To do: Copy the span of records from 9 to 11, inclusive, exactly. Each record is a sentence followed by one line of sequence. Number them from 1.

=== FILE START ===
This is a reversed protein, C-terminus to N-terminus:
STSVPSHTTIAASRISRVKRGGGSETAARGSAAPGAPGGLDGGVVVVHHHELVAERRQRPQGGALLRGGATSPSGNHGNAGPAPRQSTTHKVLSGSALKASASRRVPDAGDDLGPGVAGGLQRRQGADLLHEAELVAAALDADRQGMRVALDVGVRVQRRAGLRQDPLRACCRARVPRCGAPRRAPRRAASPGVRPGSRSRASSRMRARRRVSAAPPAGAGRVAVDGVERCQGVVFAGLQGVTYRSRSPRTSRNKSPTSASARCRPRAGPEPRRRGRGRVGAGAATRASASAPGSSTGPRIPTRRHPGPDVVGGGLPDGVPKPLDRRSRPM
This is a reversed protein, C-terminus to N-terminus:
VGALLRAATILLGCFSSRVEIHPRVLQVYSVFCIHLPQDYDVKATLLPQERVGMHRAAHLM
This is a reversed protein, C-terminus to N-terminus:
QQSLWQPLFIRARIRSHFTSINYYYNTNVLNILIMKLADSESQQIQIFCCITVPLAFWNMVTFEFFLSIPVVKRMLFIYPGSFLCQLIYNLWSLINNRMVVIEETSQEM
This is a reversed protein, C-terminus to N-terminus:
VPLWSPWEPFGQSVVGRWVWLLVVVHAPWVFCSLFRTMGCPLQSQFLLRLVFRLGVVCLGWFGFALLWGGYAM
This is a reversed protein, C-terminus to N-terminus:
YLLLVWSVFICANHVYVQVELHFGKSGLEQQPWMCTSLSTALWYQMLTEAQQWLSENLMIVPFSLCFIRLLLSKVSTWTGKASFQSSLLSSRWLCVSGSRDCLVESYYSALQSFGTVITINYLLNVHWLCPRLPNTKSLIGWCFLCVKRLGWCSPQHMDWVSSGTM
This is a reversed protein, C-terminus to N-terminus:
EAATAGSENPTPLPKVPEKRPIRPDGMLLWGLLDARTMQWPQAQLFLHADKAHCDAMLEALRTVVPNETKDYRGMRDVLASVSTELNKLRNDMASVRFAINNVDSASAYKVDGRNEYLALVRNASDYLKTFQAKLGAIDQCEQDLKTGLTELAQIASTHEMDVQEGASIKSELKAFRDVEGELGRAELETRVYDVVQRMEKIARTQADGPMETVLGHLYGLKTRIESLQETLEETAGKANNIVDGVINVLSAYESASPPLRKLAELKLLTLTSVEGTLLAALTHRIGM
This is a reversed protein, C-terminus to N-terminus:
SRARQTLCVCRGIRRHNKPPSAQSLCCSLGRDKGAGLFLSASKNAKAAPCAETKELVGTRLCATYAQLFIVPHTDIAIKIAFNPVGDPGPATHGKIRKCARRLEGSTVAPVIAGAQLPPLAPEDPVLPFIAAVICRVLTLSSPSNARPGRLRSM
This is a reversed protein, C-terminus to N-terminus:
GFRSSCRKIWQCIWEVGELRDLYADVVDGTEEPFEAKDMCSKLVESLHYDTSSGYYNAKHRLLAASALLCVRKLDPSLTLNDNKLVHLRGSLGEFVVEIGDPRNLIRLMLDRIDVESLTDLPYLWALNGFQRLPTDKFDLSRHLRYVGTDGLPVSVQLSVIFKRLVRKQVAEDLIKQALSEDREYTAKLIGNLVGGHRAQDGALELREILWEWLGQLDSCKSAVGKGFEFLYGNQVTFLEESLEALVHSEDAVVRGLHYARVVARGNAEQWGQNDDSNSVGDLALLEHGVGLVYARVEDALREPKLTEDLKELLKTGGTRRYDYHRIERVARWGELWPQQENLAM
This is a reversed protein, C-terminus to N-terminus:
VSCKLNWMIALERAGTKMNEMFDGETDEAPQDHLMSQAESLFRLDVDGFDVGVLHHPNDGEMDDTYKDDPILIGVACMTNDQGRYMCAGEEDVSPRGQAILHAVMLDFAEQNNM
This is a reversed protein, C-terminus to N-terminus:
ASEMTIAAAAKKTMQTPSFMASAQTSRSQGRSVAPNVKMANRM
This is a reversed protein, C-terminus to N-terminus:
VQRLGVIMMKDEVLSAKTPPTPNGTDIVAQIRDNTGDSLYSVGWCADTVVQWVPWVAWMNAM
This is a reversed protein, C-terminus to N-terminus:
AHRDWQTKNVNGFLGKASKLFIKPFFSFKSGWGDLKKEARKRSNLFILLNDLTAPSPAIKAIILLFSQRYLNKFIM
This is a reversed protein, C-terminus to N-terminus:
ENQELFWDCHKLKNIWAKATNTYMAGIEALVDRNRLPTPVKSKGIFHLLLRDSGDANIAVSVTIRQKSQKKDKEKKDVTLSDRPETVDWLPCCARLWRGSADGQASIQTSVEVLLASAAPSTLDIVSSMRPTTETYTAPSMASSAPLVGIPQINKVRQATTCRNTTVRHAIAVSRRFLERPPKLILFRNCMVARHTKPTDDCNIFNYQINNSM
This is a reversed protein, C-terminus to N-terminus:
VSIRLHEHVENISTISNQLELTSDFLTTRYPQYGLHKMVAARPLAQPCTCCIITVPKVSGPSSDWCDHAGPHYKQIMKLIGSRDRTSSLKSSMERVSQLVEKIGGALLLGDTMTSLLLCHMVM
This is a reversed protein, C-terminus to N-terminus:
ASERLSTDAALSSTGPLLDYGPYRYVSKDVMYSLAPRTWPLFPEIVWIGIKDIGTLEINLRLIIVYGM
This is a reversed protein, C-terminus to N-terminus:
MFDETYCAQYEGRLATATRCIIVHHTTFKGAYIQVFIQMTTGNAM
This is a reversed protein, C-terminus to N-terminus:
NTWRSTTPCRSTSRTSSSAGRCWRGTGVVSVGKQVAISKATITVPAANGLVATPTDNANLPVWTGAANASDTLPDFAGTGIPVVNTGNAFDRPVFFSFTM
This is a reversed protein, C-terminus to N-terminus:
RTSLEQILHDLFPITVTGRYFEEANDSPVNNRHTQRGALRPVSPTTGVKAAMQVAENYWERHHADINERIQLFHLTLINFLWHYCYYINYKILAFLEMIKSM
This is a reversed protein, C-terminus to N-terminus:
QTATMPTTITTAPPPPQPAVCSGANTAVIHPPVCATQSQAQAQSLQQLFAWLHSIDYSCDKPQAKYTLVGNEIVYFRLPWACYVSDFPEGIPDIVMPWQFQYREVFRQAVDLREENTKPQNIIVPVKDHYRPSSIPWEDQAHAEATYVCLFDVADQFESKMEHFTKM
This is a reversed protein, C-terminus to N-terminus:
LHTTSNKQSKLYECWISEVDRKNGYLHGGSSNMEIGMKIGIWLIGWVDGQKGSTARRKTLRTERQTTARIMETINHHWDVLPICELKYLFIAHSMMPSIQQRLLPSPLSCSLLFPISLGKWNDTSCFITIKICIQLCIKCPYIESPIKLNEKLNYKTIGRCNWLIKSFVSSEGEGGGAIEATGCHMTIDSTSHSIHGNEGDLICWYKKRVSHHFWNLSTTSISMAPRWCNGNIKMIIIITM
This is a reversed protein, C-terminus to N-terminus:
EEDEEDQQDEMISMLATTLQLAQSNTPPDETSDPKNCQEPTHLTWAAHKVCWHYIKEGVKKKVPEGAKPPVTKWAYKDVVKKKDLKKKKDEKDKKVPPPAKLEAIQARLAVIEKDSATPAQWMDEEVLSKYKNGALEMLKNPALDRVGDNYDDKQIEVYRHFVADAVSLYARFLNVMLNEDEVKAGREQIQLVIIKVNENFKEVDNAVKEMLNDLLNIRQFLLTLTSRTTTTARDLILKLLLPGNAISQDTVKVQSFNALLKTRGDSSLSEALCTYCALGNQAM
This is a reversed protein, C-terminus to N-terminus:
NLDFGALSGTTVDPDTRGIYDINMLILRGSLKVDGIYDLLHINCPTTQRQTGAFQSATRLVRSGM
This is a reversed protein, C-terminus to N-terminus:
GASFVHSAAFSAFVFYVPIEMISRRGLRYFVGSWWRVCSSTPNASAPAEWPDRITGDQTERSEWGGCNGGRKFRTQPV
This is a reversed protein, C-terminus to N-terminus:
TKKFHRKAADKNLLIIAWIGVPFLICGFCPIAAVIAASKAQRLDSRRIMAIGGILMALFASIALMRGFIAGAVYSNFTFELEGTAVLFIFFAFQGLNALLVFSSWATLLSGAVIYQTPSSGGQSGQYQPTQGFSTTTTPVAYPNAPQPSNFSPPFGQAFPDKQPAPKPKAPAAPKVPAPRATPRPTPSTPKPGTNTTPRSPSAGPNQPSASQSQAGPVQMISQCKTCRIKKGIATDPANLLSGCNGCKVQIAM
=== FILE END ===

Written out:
This is a reversed protein, C-terminus to N-terminus:
VSCKLNWMIALERAGTKMNEMFDGETDEAPQDHLMSQAESLFRLDVDGFDVGVLHHPNDGEMDDTYKDDPILIGVACMTNDQGRYMCAGEEDVSPRGQAILHAVMLDFAEQNNM
This is a reversed protein, C-terminus to N-terminus:
ASEMTIAAAAKKTMQTPSFMASAQTSRSQGRSVAPNVKMANRM
This is a reversed protein, C-terminus to N-terminus:
VQRLGVIMMKDEVLSAKTPPTPNGTDIVAQIRDNTGDSLYSVGWCADTVVQWVPWVAWMNAM